Local forestry operators have called for a level playing field for all firms in the sector and say that foreign timber companies should be more involved in downstream operations and value-added production rather than in the exportation of logs.
“The foreign companies are allowed duty free importation of large quantities of machinery and equipment while most local companies get no such benefit,” the Forest Products Association (FPA) of Guyana said in a statement over the weekend.
“We welcome Foreign Direct Investment in the forest sector but do not support the plundering of the forests. Rather, foreign timber companies should be more involved in downstream operations and value added production than in the exportation of logs,” President of the FPA Khallawan was quoted as saying in the statement. While the Association is aware that some of its members and other operators have benefitted immensely from selling logs, trade in logs adds no value to the sector, the FPA asserted.
The operations of Chinese logging company Bai Shan Lin as well as Indian logging company Vaitarna Holdings Private Inc (VHPI) have been in the spotlight recently and it has been revealed that years after they entered the sector, they have not lived up to commitments to process logs here.
In light of the revelations, the FPA expressed concern about the damage that is being done to the image of the sector and called for a level playing field for all operators. The statement said that at a special executive meeting last Thursday, operators expressed these sentiments.
The statement noted that the FPA fought for, and obtained several wide-ranging provisions for the forest sector. Two such provisions are: that there should be no ban in log exports; and, that forest operators should be free to enter joint ventures with other parties.
“However, some foreign companies have been abusing the policy and the provisions by having multiple joint ventures, thus effectively monopolizing the market,” the FPA declared. No names were called but this declaration seems to be a reference to Chinese company Bai Shan Lin.
The statement said that at the meeting, an association member from Berbice noted that there must be a level playing field in which local forest producers are given similar concessions as foreign companies. The foreign companies are allowed duty free importation of large quantities of machinery and equipment while most local companies get no such benefit, the statement said.
“How can a foreign company be given duty free concession and all it does is export logs while local sawmills that add some amount of value to the raw material are not given concessions?” the statement quoted one member as saying.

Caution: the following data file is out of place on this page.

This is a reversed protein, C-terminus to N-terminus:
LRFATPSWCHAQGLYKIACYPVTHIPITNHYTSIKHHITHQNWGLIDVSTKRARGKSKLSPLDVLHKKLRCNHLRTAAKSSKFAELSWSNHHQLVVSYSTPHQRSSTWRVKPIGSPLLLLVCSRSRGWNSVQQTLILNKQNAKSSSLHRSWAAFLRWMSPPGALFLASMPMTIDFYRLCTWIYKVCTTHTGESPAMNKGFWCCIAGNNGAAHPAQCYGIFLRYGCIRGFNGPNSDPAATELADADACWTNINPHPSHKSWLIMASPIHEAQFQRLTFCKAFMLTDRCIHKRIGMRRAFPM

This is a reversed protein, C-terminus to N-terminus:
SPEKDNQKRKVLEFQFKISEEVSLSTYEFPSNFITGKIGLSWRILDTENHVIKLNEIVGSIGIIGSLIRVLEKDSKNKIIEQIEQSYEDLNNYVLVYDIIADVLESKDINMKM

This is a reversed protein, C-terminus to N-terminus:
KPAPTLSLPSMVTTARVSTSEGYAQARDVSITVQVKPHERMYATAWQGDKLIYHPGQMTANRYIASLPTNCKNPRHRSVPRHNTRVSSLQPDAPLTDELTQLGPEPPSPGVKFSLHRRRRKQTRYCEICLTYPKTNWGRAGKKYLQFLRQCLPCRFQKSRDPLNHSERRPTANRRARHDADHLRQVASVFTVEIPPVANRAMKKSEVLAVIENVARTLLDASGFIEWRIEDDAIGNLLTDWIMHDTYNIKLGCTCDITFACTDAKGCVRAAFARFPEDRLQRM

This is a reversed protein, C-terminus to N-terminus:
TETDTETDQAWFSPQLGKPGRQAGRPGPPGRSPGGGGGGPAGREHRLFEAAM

Another member pointed out that some of the foreign companies do elaborate business plans, outlining massive projects to use Guyana woods for furniture, building components and other things but the plans do not materialise. “The FPA calls on the Government and the Forestry Commission to monitor the companies and bring them into accountability as Guyana’s natural patrimony and the image of the industry locally, regionally and internationally are at stake,” the statement said.
The FPA also called for an “even application” of the regulations, procedures, and concessions to all operators, both local and foreign. “It is incomprehensible how some companies are allowed to operate when the forest sector is highly regulated,” the association asserted.
The FPA said that logging companies must follow officially established guidelines and procedures set by the Forestry Commission or face sanctions. For example, there are guidelines for the issuance of State Forest Exploratory Permits, for Timber Sales Agreements (TSAs) and for the acquisition of Log Export Licences. Companies applying for permits or licences are required to meet the set criteria and also comply with regulations that govern their operations, the association noted.
Further, it said, the GFC Codes of Practice for Timber Production and Forest Operations dictate the parameters within which companies must operate in the forest. In following the guidelines of the codes and the scientifically calculated Annual Allowable Cut, the forests will remain sustainable for centuries to come, the FPA noted saying that this means that the rate at which logs are cut from the forests will not affect the forests’ ability to replenish itself.
“However, this should not be an encouragement for foreign companies to plunder Guyana’s rich forest resources and exporting without adding value,” the foresters body declared.